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Healthy Boundaries, Healthy Body – Guidelines to Self-Care

Family and work-they help us feel a sense of purpose, belonging and fulfillment.  Yet, for those of us struggling with food addiction, body image or emotional eating, the obligations of work and family become overwhelming can cause us to feel like we’re falling apart.

​​​​​​​Family and food can be triggers, as can the messages that surround our responsibilities in society, which are often unhelpful, even provocative. Be a good mother, a good wife, a good daughter.  You’re abandoning your child if you work.  You’re indulgent if you don’t work.  You have to take care of your parents as they age.  You’re ungrateful and selfish if you don’t.

Putting everyone else’s needs ahead of our own can make us feel depleted and pulled in too many directions.  The anxiety this pull creates can express itself in our relationship to food.  ​​​​​​​

I have put together these guidelines to help you:

  • Create a plan for self-care
  • Check in with yourself and your needs
  • Prevent situations where blood sugar and cravings take control
  • Set and keep personal boundaries
  • Maintain your health and well-being throughout the year

These guidelines are to help you commit to your personal boundaries, self-care and your well-being.

Getting Out of the Trance of Diet Culture Mentality

If you’ve been lured into diet culture one too many times, and you suspect there are reasons why it seduces you, try reading and applying these guidelines.

Free Yourself from Diet Culture Manipulation. Gain Control Over Your Relationship with Food.

Cultural Trance. When it comes to food and body image, countless people are lost in a trance. The way any of us thinks about food, dieting, exercising, and our body shape is culturally ubiquitous, media-driven, and insidiously embedded in our consumer mentality.

Reinforcing Fear Whether it’s dieting or body image (or myriad other places to focus our anxiety, such as money, beauty, having enough [this or that], accomplishment, or even approval from others), notions of gain, loss, reward, deprivation, accumulation, and fear are constantly reinforced. We don’t need to have a clinically diagnosable issue with food or body image to suffer from the kind of thinking this milieu creates. Many of us are profoundly preoccupied with food, body image, weight, calorie counting, exercise, food as reward, exercise as redemption, restriction of food as progress or as “good” behavior, and overindulgence in food as “bad” behavior.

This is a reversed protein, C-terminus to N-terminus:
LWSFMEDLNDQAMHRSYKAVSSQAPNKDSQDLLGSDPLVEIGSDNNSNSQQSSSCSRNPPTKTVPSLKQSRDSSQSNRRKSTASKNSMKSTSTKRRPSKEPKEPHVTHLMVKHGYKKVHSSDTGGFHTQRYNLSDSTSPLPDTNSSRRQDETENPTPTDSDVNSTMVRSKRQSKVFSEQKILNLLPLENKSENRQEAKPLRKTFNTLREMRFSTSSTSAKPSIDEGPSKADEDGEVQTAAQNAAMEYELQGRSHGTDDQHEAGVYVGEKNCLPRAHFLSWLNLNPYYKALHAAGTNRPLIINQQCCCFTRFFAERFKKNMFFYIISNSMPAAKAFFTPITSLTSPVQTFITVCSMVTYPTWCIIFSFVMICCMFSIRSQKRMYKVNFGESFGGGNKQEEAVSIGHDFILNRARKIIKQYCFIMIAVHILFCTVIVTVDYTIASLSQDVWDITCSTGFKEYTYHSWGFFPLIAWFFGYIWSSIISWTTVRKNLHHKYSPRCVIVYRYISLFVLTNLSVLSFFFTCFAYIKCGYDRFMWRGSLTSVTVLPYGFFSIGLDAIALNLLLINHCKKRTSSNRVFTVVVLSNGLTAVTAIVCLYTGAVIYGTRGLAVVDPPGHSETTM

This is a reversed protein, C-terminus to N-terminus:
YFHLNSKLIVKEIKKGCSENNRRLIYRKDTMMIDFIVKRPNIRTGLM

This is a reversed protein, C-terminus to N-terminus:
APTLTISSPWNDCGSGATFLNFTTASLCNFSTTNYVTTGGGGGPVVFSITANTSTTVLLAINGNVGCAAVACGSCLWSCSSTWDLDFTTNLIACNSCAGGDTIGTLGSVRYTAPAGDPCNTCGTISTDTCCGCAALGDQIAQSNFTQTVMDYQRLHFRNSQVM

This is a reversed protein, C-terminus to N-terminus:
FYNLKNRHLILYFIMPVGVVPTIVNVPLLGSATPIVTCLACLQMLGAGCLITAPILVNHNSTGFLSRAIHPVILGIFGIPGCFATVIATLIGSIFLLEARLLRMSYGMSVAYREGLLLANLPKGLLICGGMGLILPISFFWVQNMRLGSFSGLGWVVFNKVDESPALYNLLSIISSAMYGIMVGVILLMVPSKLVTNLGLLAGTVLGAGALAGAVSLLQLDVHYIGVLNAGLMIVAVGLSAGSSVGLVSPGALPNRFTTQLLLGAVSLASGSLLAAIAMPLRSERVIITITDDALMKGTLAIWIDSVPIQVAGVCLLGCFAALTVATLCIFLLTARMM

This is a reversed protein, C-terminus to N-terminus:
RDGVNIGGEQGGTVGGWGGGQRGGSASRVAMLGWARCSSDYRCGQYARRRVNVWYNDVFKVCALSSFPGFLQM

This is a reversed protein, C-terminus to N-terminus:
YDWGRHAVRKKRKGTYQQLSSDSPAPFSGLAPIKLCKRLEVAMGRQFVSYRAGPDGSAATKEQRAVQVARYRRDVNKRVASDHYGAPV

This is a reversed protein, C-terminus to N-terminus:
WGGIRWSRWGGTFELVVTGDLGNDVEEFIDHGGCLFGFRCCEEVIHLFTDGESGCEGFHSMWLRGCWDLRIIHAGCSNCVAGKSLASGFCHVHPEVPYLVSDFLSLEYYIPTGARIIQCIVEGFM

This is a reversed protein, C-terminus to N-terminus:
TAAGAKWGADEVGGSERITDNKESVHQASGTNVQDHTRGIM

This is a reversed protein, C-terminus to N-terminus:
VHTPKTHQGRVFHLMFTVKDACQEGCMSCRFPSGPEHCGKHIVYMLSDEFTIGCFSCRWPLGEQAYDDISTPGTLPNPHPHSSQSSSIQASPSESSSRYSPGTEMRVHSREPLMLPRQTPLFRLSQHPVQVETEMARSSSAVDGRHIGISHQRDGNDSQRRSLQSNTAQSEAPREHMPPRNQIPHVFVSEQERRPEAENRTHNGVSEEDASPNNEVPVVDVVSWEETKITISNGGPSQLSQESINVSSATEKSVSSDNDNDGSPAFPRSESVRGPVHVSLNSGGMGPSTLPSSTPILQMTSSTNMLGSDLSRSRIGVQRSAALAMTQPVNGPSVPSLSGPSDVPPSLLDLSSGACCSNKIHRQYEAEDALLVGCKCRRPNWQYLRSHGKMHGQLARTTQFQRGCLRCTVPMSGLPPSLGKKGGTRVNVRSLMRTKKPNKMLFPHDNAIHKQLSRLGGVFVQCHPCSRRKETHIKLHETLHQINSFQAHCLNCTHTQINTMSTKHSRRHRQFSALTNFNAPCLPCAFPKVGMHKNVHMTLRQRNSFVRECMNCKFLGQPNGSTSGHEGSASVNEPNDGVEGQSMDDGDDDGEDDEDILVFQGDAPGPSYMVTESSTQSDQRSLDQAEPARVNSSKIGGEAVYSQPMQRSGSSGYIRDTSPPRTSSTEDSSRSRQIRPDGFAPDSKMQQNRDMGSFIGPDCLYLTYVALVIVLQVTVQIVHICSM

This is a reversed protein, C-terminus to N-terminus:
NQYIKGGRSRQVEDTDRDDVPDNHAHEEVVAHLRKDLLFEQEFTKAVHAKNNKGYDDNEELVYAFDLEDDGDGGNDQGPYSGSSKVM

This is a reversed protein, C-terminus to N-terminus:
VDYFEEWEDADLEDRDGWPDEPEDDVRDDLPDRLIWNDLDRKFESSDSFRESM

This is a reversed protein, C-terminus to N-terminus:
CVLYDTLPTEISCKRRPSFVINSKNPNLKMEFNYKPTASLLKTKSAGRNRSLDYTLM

Guidelines for Social Gatherings

Holidays can be a time of joy and celebration, a time for family, friends and food.  Holiday gatherings seem to bring people together. Yet for those of us struggling with food addiction, body image or emotional eating, these same gatherings can cause us to feel like we’re falling apart.

​​​​​​​Family and food can be triggers, as can the messages that surround the holidays, which are often unhelpful, even provocative. (This counter-productive messaging is also common with weddings, family reunions, and other social events.)

Some of the most turbulent times in recovery occur during the holiday season —a mass-cultural phenomenon of overindulgence, disregard for seasonal health, and splurging with plans for atonement, a.k.a. binge now, diet later.​​​​​​​

I have put together these guidelines to help you:

  • Create a plan for self-care
  • Check in with yourself and your needs before and during events
  • Prevent situations where blood sugar and cravings take control
  • Set and keep personal boundaries
  • Maintain your health and well-being through the challenges of the holidays

This guide is designed so you can commit to yourself now, during the holidays, and not wait for New Year’s Day (or any other “special occasion day”) to care for yourself wisely and well.

Hunger, Hope and Healing Meditation Practices

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